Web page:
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Dev Neurorehabil. 2009;12(5):342-51. doi: 10.3109/17518420903087277.

Further validation of the Child and Adolescent Scale of Participation (CASP).

Author information

1
Department of Occupational Therapy, Tufts University, Medford, Massachusetts 02155, USA. gary.bedell@tufts.edu

Abstract

PRIMARY OBJECTIVE:

To further validate the Child and Adolescent Scale of Participation (CASP) for children and youth with acquired brain injuries and other disabling conditions.

RESEARCH DESIGN AND METHODS:

A cross-sectional design was used. Data were collected on 313 children and youth, aged 3-22, with and without disabling conditions. Children with acquired brain injuries (ABI) were the largest group (56%). Cronbach's alpha, factor analyses and Rasch analyses were used to examine internal scale consistency and structure. Correlation analyses were conducted to examine associations between CASP scores and scores that reflect extent of impairment and impact of environmental barriers. Independent t-tests or analyses of variance were used to examine mean differences in CASP scores in relation to sex, age and disability groups.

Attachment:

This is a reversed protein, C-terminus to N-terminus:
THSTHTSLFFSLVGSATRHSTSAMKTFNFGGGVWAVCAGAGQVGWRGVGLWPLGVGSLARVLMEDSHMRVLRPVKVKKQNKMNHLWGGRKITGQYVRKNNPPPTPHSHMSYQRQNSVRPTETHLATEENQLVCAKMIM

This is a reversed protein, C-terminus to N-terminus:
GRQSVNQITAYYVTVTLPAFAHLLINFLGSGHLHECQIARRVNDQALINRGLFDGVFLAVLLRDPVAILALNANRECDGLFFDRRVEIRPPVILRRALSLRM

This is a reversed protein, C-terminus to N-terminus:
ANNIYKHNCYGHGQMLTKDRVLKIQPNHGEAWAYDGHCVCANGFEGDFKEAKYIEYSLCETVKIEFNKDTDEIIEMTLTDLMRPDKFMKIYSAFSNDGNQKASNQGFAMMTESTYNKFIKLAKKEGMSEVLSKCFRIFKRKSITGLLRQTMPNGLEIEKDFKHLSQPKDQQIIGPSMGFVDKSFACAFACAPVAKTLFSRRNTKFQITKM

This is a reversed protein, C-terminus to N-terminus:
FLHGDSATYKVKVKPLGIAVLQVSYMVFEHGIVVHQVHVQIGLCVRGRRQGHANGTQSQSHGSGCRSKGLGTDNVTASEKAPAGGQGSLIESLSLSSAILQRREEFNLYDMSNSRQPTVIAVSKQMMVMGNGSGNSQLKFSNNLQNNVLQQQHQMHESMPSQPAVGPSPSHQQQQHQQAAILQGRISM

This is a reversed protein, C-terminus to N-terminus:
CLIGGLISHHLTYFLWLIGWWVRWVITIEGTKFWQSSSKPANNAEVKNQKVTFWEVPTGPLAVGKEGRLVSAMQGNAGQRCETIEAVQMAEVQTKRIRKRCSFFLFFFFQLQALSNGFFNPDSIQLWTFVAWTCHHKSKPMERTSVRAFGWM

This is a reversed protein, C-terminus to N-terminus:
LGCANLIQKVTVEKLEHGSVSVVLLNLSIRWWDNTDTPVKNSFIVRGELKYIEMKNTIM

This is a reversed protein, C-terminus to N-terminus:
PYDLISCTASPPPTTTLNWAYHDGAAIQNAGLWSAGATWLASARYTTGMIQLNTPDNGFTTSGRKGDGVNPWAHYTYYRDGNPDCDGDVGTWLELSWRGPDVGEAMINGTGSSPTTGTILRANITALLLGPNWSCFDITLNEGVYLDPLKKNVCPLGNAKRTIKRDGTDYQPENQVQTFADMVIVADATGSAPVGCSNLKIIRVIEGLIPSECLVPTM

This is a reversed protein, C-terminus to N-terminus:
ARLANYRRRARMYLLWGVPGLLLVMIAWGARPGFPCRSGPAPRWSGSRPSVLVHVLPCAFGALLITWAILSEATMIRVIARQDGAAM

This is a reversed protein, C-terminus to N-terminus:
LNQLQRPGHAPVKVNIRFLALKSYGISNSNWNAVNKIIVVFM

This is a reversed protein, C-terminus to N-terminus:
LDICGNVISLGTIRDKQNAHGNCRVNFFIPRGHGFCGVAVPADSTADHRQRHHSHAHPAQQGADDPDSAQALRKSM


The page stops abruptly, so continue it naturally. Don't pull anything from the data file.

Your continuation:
MAIN OUTCOMES AND RESULTS:

Children without disabilities had significantly greater extent of participation (higher CASP scores) than children with disabilities. Greater extent of participation was associated with lesser extent of impairment and environmental barriers. Evidence of internal consistency and internal structure validity was demonstrated. Factor analyses showed that items from similar domains loaded onto one of three factors and a large (63%) proportion of variance was explained. Rasch analyses revealed essentially one unidimensional construct. The item difficulty order closely matched the expected pattern of life situations that children would find more to less challenging to participate in.

CONCLUSIONS:

Findings were similar to prior research and suggested that the CASP is a promising new measure of participation. However, study design features limit generalizations and definitive conclusions that can be made. Future research is needed to assess the ability of the CASP to detect change over time and to include a larger and more diverse sample.

PMID:
20477563
DOI:
10.3109/17518420903087277
[Indexed for MEDLINE]

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